As we watch hackers compromise systems of both large and small companies in every country every day, it kind of points out the obvious – whatever security programs companies that develop software have in place are not adequate to the threat.
Up until now, software companies have not suffered because their license agreements say that you use their software at your own peril.
Microsoft alone releases, typically, one hundred patches every month – a thousand plus a year.
Oracle, which releases patches quarterly, typically releases 300-400 patches a quarter.
This is not to pick on these companies. Software is complex and a lot of it, contrary to the claims of the vendors, is very old.
Windows 11 is Microsoft’s new, bright, shiny toy. How much of the code in Windows 11 is new? Microsoft will never admit this because it is embarrassing, but the new code in Windows 11 probably represents, maybe, 10 percent of the Windows code. And that is generous. Even if this code is perfect – and it is not – what about the 90 percent that is old. Some of that code is 25+ years old.
As of March 2022, any company that sells software to the government (or sells software to companies that sell software to the government) must have a rigorous software security program in place. This includes traditional, on-premise commercial software, software that is provided as a service, and any open-source software components that are included in that software.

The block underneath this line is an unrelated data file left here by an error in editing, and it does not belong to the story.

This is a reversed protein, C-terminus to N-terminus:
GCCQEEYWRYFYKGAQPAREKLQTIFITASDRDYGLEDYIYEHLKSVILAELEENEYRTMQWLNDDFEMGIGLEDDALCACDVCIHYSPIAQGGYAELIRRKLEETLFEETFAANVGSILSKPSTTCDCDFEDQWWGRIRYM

NIST published a secure software development framework (SSDF) earlier this year and it is certainly reasonable to say that any software security program that is not, at least, as rigorous as NIST’S SSDF probably won’t meet the requirement. You don’t have to do what NIST recommends, but it better be, demonstrably, as good as what NIST is recommending.
On top of this, the Office of Management and Budget is about to release attestation guidelines. This is the rope that the government will use to hang you. If your executives attest to the security of your software development program and they stretch the truth, so to speak, well, the results might not be pretty.
Also, consider this.
If I was a large commercial business, it would be smart of them to say that we will only do business/buy software or products from vendors who comply with NIST’s SSDF and can attest to that fact.
This means that even if you don’t sell software to the government it is likely this will affect you because your customers, in their RFPs and contracts, will require compliance as a matter of the contract, not a matter of law.
Credit: The White House